Obama overtakes Clinton, McCain closes in

By Ronald Baygents, KUNA

Washington : Barack Obama overtook Hillary Clinton as the front runner for the Democratic Party presidential nomination by easily winning primaries in Maryland, Virginia, and the District of Columbia on Tuesday, while John McCain bolstered his hold on the Republican presidential nomination with victories in the same places.

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“Tonight we are on our way,” Illinois Senator Obama told supporters in Madison, Wisconsin, which will hold the next primary on Saturday. “But we know how much further we have to go on.” Obama had 1,306 delegates to 1,270 for New York Senator Clinton, according to an MSNBC estimate late on Tuesday night. The Democratic nominee needs 2,025 delegates.
Obama, 46, who aims to become the first African-American president of the United States, has won eight straight victories over Clinton, 60, the former first lady who is now struggling to maintain her candidacy.

Obama swept the “Potomac Primary” among Democrats by defeating Clinton 64 percent to 35 percent in Virginia, 75 percent to 24 percent in the District of Columbia, and by a projected 60 percent to 37 percent in Maryland.

McCain, 71, swept the same primaries among Republicans by defeating former Arkansas governor Mike Huckabee 50 percent to 41 percent in Virginia, 68 percent to 17 percent in the District of Columbia, and by a projected 56 percent to 28 percent in Maryland.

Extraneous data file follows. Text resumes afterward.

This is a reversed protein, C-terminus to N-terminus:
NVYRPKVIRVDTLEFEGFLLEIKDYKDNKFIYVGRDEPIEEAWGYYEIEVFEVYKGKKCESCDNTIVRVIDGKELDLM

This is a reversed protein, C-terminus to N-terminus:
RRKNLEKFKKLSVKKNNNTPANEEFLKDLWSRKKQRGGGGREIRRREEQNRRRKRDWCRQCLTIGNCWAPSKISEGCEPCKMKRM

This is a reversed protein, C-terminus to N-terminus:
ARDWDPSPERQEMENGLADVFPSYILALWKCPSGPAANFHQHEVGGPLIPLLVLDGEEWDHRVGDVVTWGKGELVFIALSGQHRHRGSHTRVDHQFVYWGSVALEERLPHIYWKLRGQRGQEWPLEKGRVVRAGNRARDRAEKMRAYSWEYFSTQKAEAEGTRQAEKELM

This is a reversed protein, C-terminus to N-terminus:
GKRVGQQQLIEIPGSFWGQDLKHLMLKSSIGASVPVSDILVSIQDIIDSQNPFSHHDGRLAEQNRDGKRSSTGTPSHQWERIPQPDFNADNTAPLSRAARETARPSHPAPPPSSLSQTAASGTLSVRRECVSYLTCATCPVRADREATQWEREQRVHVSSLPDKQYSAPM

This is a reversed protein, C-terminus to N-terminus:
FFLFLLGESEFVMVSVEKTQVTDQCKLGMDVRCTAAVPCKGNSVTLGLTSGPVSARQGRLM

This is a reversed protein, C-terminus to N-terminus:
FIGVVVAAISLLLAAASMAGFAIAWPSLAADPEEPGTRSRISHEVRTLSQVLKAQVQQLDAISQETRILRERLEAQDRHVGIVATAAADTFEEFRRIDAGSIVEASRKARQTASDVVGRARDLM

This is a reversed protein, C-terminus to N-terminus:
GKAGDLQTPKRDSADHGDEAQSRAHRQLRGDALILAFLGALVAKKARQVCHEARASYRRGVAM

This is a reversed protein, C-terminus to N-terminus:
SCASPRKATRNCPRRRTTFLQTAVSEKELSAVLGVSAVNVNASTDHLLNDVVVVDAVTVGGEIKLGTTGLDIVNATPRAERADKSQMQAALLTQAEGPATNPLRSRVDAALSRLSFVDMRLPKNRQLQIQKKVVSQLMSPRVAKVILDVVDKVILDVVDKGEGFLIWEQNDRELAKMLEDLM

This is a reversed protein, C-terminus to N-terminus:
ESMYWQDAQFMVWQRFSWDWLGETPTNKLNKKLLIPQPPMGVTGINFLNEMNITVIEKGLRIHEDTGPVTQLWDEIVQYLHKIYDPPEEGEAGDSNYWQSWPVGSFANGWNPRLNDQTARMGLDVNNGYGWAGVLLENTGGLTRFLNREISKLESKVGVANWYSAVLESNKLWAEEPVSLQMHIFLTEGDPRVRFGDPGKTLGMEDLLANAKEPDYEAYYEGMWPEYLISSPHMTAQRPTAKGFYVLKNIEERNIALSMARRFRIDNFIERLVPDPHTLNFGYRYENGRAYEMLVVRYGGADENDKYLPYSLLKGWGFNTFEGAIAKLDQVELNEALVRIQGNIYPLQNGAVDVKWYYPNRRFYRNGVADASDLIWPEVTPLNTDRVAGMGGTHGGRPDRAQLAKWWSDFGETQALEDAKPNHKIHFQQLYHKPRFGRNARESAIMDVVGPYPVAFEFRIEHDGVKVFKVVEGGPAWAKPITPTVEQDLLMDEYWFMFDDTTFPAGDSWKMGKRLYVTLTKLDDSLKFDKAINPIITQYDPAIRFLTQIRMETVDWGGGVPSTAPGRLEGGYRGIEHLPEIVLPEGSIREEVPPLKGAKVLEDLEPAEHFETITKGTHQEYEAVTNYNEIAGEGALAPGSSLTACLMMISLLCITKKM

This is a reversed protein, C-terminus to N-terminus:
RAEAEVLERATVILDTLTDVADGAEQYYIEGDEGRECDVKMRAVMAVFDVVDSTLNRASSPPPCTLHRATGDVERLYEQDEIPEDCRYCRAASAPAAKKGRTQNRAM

Libertarian Republican Congressman Ron Paul took 5 percent of the Republican vote in Virginia, a projected 6 percent in Maryland, and 8 percent in the District of Columbia.

Huckabee, 52, who remains popular among conservative evangelicals in the Republican Party, vowed to continue his campaign until McCain has won the 1, 191 delegates required for the Republican nominee.

Results were delayed from Maryland after sleet and icy conditions on the roads led a judge to extend voting by an additional hour and a half, giving more people time to vote in another cluster of elections marked by high voter turnout, especially among Democrats.

Obama has won 21 states and the District of Columbia compared to 10 states for Clinton.

In a major concern for Clinton, Obama carried rural and Latino voters, and more women, older voters, and blue-collar workers than ever in his victories on Tuesday.

If this trend continues into the critical Texas and Ohio primaries on March 4, where Clinton is staking her campaign, analysts believe Obama will be well on his way to capturing the Democratic presidential nomination.

In another sign of the turmoil in the Clinton campaign, it was reported late on Tuesday that Clinton deputy campaign manger Mike Henry had resigned.